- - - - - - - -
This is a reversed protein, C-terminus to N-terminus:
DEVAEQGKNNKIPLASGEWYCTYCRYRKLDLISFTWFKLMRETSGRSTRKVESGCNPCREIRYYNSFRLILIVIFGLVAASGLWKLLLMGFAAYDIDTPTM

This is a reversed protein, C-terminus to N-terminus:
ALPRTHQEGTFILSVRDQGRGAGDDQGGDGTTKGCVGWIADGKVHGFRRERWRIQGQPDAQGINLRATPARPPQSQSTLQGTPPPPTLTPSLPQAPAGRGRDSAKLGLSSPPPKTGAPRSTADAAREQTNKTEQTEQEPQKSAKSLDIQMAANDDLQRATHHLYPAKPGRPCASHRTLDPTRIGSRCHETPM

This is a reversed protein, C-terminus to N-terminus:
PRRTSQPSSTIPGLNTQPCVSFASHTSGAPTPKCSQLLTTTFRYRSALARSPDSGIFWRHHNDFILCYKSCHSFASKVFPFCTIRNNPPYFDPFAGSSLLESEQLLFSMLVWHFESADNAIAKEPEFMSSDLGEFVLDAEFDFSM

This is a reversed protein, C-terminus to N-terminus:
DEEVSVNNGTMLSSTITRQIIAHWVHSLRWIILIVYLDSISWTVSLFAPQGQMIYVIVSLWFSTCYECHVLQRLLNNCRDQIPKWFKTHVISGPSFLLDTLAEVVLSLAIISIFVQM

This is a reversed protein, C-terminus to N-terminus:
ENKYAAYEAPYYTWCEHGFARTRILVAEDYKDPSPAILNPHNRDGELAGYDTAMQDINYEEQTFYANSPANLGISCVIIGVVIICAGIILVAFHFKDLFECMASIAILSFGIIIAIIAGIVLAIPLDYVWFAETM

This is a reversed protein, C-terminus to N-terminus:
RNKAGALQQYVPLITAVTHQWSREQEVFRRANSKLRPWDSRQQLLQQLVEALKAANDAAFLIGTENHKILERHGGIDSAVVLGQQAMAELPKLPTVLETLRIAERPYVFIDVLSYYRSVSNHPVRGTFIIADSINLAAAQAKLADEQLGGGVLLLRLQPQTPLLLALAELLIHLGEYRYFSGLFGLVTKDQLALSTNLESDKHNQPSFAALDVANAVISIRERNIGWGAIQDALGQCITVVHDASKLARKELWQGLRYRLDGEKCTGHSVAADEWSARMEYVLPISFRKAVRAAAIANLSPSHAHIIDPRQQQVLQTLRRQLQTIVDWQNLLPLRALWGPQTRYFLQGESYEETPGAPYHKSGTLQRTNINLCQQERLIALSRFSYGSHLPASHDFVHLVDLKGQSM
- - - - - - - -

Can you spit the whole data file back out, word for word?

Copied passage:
This is a reversed protein, C-terminus to N-terminus:
DEVAEQGKNNKIPLASGEWYCTYCRYRKLDLISFTWFKLMRETSGRSTRKVESGCNPCREIRYYNSFRLILIVIFGLVAASGLWKLLLMGFAAYDIDTPTM

This is a reversed protein, C-terminus to N-terminus:
ALPRTHQEGTFILSVRDQGRGAGDDQGGDGTTKGCVGWIADGKVHGFRRERWRIQGQPDAQGINLRATPARPPQSQSTLQGTPPPPTLTPSLPQAPAGRGRDSAKLGLSSPPPKTGAPRSTADAAREQTNKTEQTEQEPQKSAKSLDIQMAANDDLQRATHHLYPAKPGRPCASHRTLDPTRIGSRCHETPM

This is a reversed protein, C-terminus to N-terminus:
PRRTSQPSSTIPGLNTQPCVSFASHTSGAPTPKCSQLLTTTFRYRSALARSPDSGIFWRHHNDFILCYKSCHSFASKVFPFCTIRNNPPYFDPFAGSSLLESEQLLFSMLVWHFESADNAIAKEPEFMSSDLGEFVLDAEFDFSM

This is a reversed protein, C-terminus to N-terminus:
DEEVSVNNGTMLSSTITRQIIAHWVHSLRWIILIVYLDSISWTVSLFAPQGQMIYVIVSLWFSTCYECHVLQRLLNNCRDQIPKWFKTHVISGPSFLLDTLAEVVLSLAIISIFVQM

This is a reversed protein, C-terminus to N-terminus:
ENKYAAYEAPYYTWCEHGFARTRILVAEDYKDPSPAILNPHNRDGELAGYDTAMQDINYEEQTFYANSPANLGISCVIIGVVIICAGIILVAFHFKDLFECMASIAILSFGIIIAIIAGIVLAIPLDYVWFAETM

This is a reversed protein, C-terminus to N-terminus:
RNKAGALQQYVPLITAVTHQWSREQEVFRRANSKLRPWDSRQQLLQQLVEALKAANDAAFLIGTENHKILERHGGIDSAVVLGQQAMAELPKLPTVLETLRIAERPYVFIDVLSYYRSVSNHPVRGTFIIADSINLAAAQAKLADEQLGGGVLLLRLQPQTPLLLALAELLIHLGEYRYFSGLFGLVTKDQLALSTNLESDKHNQPSFAALDVANAVISIRERNIGWGAIQDALGQCITVVHDASKLARKELWQGLRYRLDGEKCTGHSVAADEWSARMEYVLPISFRKAVRAAAIANLSPSHAHIIDPRQQQVLQTLRRQLQTIVDWQNLLPLRALWGPQTRYFLQGESYEETPGAPYHKSGTLQRTNINLCQQERLIALSRFSYGSHLPASHDFVHLVDLKGQSM